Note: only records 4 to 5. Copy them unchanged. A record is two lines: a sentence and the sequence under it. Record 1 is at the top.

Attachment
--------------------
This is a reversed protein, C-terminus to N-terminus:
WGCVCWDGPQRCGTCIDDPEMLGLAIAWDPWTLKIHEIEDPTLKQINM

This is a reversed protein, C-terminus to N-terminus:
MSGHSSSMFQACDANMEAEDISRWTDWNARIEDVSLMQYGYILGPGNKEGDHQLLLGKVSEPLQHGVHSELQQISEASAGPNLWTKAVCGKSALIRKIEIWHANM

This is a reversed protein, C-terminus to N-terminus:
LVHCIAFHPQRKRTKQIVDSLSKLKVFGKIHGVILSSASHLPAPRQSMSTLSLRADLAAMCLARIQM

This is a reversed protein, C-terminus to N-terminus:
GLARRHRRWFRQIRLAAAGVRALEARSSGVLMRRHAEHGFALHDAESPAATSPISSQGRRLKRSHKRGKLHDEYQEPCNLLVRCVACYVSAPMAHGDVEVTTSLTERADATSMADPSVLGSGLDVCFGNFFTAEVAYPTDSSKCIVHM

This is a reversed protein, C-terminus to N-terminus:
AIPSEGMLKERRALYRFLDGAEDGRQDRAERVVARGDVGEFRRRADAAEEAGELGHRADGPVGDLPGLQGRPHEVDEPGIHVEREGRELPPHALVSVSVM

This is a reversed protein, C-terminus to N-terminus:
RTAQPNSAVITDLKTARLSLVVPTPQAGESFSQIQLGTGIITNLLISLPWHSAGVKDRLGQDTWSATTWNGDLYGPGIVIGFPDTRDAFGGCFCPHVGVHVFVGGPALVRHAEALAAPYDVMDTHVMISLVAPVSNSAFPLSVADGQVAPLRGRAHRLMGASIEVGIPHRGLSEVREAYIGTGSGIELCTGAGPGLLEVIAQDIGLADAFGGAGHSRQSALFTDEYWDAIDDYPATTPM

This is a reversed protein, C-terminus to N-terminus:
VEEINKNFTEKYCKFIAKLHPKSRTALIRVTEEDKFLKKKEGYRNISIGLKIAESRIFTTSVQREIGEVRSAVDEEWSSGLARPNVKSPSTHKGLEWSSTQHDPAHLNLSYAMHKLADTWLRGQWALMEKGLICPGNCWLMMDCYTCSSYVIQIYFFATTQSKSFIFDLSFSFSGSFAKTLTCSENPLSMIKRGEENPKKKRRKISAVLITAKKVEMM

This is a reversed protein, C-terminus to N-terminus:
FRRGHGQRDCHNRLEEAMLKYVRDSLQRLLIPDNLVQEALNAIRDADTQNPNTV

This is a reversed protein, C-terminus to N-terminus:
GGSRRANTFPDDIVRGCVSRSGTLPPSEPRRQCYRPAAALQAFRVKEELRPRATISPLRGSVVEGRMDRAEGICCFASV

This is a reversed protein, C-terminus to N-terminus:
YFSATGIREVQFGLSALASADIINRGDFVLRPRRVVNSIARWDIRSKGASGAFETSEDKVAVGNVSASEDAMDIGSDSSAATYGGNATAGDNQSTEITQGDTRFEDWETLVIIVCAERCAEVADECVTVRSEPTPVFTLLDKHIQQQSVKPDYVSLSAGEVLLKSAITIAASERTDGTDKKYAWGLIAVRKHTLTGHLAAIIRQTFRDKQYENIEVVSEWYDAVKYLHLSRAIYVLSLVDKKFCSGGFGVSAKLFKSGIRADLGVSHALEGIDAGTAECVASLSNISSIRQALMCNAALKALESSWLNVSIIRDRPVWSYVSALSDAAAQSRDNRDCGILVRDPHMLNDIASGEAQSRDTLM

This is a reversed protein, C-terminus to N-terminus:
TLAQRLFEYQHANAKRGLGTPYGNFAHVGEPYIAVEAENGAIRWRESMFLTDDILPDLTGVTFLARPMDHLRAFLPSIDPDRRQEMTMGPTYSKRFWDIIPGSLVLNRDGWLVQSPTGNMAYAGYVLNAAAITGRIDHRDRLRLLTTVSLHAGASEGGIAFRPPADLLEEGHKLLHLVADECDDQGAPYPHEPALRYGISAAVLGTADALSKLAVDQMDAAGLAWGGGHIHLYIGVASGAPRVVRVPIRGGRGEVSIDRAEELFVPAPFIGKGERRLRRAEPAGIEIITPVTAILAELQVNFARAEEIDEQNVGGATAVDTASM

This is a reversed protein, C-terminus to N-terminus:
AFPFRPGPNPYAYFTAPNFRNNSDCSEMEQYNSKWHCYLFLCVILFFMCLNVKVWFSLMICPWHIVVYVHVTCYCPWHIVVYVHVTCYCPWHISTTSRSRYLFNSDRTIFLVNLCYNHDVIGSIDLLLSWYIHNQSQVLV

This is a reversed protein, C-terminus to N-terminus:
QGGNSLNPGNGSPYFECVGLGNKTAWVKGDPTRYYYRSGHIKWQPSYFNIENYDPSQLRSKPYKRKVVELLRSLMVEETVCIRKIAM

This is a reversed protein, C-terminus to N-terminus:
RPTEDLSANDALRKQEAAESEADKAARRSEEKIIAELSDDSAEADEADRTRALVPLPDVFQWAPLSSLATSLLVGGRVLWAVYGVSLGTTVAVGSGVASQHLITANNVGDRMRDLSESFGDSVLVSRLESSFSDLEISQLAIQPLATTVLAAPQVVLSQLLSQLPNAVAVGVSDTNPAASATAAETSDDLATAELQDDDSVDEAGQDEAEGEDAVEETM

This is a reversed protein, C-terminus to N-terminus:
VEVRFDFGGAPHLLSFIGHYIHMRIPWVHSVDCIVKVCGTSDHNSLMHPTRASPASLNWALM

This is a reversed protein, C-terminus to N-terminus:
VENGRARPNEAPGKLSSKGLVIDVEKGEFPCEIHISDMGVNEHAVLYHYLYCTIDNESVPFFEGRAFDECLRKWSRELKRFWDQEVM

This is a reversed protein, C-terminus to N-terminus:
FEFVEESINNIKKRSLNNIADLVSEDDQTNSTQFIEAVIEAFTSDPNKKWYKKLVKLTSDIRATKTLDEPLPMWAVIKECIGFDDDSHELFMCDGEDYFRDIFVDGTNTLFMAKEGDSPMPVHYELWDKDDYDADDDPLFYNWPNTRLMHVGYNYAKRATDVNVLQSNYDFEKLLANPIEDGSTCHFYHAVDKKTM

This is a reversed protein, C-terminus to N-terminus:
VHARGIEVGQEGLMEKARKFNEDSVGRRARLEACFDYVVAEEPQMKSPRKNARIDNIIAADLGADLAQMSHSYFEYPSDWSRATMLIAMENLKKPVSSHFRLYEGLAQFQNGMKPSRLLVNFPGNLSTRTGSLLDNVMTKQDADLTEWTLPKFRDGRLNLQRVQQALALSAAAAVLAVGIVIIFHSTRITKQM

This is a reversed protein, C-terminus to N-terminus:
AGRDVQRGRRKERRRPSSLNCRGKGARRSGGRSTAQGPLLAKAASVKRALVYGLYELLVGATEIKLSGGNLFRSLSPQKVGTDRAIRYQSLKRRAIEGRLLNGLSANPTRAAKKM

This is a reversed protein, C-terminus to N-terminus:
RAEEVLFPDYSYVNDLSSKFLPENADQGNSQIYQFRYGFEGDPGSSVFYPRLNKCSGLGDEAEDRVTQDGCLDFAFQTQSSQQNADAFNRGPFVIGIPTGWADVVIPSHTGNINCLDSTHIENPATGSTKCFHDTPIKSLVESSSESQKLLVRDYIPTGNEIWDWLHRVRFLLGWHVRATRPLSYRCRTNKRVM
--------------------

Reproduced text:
This is a reversed protein, C-terminus to N-terminus:
GLARRHRRWFRQIRLAAAGVRALEARSSGVLMRRHAEHGFALHDAESPAATSPISSQGRRLKRSHKRGKLHDEYQEPCNLLVRCVACYVSAPMAHGDVEVTTSLTERADATSMADPSVLGSGLDVCFGNFFTAEVAYPTDSSKCIVHM

This is a reversed protein, C-terminus to N-terminus:
AIPSEGMLKERRALYRFLDGAEDGRQDRAERVVARGDVGEFRRRADAAEEAGELGHRADGPVGDLPGLQGRPHEVDEPGIHVEREGRELPPHALVSVSVM